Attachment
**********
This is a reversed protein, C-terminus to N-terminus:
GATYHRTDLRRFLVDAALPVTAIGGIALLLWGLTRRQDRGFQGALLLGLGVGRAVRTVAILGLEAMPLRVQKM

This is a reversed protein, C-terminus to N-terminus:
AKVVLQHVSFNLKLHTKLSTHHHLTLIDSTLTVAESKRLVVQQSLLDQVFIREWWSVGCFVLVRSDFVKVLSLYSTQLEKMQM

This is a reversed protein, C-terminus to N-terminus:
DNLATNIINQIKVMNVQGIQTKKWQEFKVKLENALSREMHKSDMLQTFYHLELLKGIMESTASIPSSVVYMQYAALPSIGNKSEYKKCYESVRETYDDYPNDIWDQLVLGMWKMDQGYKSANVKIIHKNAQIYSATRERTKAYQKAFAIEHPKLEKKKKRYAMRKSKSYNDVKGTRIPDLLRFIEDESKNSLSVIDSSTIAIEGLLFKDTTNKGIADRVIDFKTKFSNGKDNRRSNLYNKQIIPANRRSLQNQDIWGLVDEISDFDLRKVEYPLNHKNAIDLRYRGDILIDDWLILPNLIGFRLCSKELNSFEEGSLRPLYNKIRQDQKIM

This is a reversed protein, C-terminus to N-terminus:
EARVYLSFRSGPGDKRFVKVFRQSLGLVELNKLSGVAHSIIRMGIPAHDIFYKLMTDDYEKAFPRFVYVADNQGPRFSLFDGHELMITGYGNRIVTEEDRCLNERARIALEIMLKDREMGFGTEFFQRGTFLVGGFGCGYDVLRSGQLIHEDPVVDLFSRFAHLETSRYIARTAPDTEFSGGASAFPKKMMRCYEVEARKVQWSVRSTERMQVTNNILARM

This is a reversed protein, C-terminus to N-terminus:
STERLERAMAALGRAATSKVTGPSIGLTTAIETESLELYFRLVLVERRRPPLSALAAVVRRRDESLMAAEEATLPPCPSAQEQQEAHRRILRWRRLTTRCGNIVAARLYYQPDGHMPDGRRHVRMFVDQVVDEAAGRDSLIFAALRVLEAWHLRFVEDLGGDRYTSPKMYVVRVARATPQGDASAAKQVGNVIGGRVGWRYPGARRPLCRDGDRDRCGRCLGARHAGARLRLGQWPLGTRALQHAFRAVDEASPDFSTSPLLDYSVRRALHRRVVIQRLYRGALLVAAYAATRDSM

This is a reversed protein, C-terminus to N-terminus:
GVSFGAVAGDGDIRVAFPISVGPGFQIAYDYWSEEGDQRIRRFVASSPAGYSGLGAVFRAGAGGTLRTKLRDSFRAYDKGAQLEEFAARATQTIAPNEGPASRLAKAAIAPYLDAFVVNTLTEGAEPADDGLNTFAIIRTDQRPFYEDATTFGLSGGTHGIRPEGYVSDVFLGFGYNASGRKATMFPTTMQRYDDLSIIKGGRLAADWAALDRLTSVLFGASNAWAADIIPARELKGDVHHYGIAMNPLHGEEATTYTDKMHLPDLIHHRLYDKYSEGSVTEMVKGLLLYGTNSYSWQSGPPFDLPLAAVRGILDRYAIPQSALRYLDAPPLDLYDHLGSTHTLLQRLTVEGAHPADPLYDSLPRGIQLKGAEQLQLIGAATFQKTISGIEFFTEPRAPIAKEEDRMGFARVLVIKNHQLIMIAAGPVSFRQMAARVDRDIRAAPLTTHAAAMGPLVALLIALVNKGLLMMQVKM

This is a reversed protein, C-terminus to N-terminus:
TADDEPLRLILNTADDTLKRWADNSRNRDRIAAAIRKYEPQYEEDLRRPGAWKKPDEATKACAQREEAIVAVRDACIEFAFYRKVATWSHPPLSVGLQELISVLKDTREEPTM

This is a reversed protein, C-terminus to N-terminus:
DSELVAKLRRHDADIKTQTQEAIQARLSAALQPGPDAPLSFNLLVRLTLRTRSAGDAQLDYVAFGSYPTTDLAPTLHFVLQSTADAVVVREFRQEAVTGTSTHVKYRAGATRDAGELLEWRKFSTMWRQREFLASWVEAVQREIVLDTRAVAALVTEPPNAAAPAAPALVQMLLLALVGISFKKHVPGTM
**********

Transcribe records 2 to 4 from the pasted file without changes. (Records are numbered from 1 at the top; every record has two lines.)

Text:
This is a reversed protein, C-terminus to N-terminus:
AKVVLQHVSFNLKLHTKLSTHHHLTLIDSTLTVAESKRLVVQQSLLDQVFIREWWSVGCFVLVRSDFVKVLSLYSTQLEKMQM

This is a reversed protein, C-terminus to N-terminus:
DNLATNIINQIKVMNVQGIQTKKWQEFKVKLENALSREMHKSDMLQTFYHLELLKGIMESTASIPSSVVYMQYAALPSIGNKSEYKKCYESVRETYDDYPNDIWDQLVLGMWKMDQGYKSANVKIIHKNAQIYSATRERTKAYQKAFAIEHPKLEKKKKRYAMRKSKSYNDVKGTRIPDLLRFIEDESKNSLSVIDSSTIAIEGLLFKDTTNKGIADRVIDFKTKFSNGKDNRRSNLYNKQIIPANRRSLQNQDIWGLVDEISDFDLRKVEYPLNHKNAIDLRYRGDILIDDWLILPNLIGFRLCSKELNSFEEGSLRPLYNKIRQDQKIM

This is a reversed protein, C-terminus to N-terminus:
EARVYLSFRSGPGDKRFVKVFRQSLGLVELNKLSGVAHSIIRMGIPAHDIFYKLMTDDYEKAFPRFVYVADNQGPRFSLFDGHELMITGYGNRIVTEEDRCLNERARIALEIMLKDREMGFGTEFFQRGTFLVGGFGCGYDVLRSGQLIHEDPVVDLFSRFAHLETSRYIARTAPDTEFSGGASAFPKKMMRCYEVEARKVQWSVRSTERMQVTNNILARM